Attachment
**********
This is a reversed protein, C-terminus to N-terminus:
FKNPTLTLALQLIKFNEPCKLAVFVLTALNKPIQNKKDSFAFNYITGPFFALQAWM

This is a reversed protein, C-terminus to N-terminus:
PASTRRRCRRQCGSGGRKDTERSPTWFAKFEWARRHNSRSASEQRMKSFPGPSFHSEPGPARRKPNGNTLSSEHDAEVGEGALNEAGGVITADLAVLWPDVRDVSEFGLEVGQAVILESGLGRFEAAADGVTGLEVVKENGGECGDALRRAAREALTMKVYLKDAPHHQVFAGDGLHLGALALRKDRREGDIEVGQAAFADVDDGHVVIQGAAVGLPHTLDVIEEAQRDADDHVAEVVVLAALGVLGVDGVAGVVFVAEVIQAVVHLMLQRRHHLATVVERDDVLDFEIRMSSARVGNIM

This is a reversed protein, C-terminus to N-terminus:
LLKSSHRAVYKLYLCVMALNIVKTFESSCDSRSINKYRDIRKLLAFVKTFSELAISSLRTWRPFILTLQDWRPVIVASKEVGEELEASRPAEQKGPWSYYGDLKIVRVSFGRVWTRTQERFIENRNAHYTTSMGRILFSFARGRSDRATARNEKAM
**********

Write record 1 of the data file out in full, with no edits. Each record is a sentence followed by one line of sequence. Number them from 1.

This is a reversed protein, C-terminus to N-terminus:
FKNPTLTLALQLIKFNEPCKLAVFVLTALNKPIQNKKDSFAFNYITGPFFALQAWM